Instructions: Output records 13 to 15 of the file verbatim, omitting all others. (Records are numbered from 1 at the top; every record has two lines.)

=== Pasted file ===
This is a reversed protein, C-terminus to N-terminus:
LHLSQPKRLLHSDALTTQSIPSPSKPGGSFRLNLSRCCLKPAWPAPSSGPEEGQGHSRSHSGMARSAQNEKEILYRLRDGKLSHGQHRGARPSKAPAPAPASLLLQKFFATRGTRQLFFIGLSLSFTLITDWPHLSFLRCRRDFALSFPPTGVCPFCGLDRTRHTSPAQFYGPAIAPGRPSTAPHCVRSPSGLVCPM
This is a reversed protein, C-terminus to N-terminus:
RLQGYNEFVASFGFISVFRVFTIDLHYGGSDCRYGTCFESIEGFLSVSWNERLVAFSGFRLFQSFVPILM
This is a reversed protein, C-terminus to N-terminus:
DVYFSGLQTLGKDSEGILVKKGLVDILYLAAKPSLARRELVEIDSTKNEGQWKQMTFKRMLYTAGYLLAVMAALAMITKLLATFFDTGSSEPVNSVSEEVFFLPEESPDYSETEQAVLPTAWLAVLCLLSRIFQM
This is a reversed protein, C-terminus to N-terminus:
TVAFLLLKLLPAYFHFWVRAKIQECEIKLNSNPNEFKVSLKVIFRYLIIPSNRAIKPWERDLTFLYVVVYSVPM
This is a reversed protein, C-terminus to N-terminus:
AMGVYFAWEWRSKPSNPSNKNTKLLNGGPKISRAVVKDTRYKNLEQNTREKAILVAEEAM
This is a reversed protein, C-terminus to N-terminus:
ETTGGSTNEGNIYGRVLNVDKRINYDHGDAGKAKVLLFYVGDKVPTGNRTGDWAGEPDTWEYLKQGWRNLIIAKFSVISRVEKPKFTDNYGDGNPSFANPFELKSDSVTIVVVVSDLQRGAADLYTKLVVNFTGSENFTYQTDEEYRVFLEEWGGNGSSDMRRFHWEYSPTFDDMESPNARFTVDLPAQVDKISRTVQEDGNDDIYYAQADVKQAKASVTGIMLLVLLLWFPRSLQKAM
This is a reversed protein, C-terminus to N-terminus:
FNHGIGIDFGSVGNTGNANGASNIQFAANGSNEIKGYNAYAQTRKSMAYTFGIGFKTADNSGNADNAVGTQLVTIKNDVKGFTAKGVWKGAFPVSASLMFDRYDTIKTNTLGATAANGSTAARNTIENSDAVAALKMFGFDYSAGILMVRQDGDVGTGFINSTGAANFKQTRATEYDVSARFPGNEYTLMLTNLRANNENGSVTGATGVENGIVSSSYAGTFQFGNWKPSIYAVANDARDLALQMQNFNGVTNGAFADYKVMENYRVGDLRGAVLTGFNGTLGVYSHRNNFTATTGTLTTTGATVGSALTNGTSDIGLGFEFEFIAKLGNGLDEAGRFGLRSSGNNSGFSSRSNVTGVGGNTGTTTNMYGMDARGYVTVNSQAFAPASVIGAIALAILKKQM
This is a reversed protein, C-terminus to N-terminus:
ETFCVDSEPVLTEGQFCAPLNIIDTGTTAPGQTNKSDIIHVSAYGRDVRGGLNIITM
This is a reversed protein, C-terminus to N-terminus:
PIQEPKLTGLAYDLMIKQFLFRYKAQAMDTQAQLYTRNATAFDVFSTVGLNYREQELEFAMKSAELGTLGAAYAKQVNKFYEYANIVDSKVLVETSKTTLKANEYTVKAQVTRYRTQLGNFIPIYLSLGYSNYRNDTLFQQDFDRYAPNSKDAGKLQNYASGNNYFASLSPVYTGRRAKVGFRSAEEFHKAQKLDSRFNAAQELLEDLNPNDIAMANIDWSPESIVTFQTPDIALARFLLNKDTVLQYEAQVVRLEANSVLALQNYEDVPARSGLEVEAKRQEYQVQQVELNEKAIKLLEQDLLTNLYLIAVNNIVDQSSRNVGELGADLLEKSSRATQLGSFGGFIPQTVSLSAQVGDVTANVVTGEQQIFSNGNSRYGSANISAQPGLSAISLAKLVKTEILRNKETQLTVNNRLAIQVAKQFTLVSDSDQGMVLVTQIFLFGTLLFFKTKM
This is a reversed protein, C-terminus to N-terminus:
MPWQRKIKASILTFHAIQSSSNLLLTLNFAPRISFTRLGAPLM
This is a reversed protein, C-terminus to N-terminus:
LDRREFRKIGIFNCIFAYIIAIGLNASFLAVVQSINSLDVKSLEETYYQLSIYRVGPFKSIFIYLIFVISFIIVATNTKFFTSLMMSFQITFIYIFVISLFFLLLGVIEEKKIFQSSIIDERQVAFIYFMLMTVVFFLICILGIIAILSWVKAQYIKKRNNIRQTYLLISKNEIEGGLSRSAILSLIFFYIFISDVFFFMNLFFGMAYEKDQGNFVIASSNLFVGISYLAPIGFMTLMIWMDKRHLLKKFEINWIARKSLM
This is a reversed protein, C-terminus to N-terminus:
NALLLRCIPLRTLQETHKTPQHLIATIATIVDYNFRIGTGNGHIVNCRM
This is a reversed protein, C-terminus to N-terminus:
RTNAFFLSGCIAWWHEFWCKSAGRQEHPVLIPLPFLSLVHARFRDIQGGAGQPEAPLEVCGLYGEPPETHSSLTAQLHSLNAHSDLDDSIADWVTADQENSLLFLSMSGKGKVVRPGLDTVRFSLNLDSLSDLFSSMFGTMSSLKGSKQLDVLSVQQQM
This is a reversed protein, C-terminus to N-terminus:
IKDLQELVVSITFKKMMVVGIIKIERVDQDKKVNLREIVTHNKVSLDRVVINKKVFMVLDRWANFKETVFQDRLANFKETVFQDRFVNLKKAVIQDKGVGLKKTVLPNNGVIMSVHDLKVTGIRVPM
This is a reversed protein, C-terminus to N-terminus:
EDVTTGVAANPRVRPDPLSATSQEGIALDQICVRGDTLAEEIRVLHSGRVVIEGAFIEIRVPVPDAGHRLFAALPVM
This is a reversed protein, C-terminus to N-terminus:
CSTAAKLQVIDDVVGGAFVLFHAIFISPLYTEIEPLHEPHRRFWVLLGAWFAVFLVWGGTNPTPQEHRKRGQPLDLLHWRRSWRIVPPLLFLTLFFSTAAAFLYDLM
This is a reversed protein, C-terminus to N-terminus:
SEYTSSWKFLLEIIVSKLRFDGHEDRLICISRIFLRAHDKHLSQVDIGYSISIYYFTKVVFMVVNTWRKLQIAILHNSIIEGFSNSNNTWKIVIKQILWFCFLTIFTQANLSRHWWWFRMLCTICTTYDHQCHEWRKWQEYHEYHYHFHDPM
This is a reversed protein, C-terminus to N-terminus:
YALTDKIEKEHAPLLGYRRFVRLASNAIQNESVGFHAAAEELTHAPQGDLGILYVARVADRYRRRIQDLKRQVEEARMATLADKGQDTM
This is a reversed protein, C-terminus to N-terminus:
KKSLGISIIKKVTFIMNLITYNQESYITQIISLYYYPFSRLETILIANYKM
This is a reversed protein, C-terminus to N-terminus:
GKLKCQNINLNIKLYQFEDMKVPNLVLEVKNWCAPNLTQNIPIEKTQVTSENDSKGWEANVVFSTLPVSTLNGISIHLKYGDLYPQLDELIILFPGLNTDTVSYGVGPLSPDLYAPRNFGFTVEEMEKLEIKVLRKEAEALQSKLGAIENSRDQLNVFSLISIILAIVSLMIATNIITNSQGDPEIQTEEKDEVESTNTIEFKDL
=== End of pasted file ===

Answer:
This is a reversed protein, C-terminus to N-terminus:
RTNAFFLSGCIAWWHEFWCKSAGRQEHPVLIPLPFLSLVHARFRDIQGGAGQPEAPLEVCGLYGEPPETHSSLTAQLHSLNAHSDLDDSIADWVTADQENSLLFLSMSGKGKVVRPGLDTVRFSLNLDSLSDLFSSMFGTMSSLKGSKQLDVLSVQQQM
This is a reversed protein, C-terminus to N-terminus:
IKDLQELVVSITFKKMMVVGIIKIERVDQDKKVNLREIVTHNKVSLDRVVINKKVFMVLDRWANFKETVFQDRLANFKETVFQDRFVNLKKAVIQDKGVGLKKTVLPNNGVIMSVHDLKVTGIRVPM
This is a reversed protein, C-terminus to N-terminus:
EDVTTGVAANPRVRPDPLSATSQEGIALDQICVRGDTLAEEIRVLHSGRVVIEGAFIEIRVPVPDAGHRLFAALPVM